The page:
Tories face 'catastrophic split' over Brexit plan

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Former Brexit minister Steve Baker has said the Conservative Party faces a "catastrophic split" if Theresa May sticks to her Chequers plan for future relations with the EU.

The comments came amid open warfare in the Tory ranks following former foreign secretary Boris Johnson's comparison of the Government's Brexit strategy to placing the UK in a "suicide vest" and handing Brussels the detonator.

Mr Baker, who quit the Government in response to Mrs May's plan to keep the UK in a "common rulebook" with the EU for goods and agriculture, urged the Prime Minister to ditch the policy.

READ MORE: Backlash over Boris Johnson’s Brexit ‘suicide vest’ jibe at May

He said the party's annual conference in Birmingham, starting on 30 September, could prove a decisive moment as Mrs May is forced to acknowledge the scale of grassroots opposition to her proposals.

"If we come out of conference with her hoping to get Chequers through on the back of Labour votes, I think the EU negotiators would probably understand that if that were done, the Tory party would suffer the catastrophic split which thus far we have managed to avoid," he said.

Mr Baker, a former chairman of the influential pro-Brexit European Research Group of Conservatives, urged Mrs May to negotiate a free trade agreement instead of the Chequers plan.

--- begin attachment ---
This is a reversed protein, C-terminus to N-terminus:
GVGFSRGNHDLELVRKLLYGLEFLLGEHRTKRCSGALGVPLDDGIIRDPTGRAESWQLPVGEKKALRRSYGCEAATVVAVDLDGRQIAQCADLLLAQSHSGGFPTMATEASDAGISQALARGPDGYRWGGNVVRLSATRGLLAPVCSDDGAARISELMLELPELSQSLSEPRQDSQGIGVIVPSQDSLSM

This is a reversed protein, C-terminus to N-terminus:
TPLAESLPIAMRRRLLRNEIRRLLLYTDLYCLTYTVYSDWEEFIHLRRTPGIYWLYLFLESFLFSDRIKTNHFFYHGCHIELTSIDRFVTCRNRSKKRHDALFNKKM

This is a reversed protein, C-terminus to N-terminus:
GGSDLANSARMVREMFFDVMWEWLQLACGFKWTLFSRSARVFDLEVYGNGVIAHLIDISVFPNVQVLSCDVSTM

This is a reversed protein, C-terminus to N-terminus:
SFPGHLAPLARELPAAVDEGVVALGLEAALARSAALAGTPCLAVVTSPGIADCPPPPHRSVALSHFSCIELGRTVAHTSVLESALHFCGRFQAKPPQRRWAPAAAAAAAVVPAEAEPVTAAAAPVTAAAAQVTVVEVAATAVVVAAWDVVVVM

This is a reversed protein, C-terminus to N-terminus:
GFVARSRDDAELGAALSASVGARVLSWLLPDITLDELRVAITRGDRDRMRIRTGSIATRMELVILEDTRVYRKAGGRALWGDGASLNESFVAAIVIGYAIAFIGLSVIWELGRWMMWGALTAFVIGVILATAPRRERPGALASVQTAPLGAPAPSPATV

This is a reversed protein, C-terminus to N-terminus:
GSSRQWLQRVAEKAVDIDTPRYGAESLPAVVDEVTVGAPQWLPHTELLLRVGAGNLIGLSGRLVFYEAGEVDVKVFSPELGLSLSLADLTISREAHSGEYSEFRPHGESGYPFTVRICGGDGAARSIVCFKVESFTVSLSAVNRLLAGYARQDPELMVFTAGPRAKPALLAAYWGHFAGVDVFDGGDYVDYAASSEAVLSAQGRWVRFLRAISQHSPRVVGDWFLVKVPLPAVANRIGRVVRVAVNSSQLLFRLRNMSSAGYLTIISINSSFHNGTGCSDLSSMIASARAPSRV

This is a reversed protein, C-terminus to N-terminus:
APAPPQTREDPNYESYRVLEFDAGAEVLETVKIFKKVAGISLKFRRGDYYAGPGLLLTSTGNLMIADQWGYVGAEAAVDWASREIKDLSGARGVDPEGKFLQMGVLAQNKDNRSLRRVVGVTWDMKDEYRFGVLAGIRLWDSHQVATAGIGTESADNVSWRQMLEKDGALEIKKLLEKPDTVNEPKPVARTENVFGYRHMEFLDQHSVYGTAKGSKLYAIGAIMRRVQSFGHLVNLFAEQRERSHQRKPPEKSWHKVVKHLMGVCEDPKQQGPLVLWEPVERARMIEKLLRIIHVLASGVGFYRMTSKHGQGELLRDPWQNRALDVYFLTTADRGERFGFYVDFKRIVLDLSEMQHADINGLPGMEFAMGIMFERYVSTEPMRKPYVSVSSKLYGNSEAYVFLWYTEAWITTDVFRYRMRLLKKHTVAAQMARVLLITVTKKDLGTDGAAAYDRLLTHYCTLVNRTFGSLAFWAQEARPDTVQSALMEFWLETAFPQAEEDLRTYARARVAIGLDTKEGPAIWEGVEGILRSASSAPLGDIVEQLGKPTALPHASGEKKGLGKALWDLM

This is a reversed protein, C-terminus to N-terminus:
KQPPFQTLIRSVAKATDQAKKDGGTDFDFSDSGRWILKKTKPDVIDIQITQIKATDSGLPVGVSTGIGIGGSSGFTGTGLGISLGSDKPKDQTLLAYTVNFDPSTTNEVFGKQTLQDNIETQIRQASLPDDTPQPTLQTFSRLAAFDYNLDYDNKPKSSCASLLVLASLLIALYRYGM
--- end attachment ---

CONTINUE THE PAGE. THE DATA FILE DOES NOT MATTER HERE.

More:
Home Secretary Sajid Javid said a Canada-style deal has a "lot to commend it", but it would not address the problem of the Irish border.

Justice Secretary David Gauke urged the Conservative Party to rally behind Theresa May's Chequers plan for leaving the EU.

READ MORE: Brexit: Anger over ‘lack of clarity’ on job losses and security

Mr Gauke told the BBC Radio 4 Today programme: "There is an overwhelming majority within the Conservative Party that we respect the referendum result, that we implement it in such a way as to respect the integrity of the United Kingdom and the Good Friday Agreement and ensure that we are in a strong position to grow the economy in the years ahead.

"There isn't an alternative credible plan out there. I think that it is absolutely right that the Cabinet and the parliamentary party backs the Prime Minister. In challenging circumstances she is the right person to deliver the right deal for this country."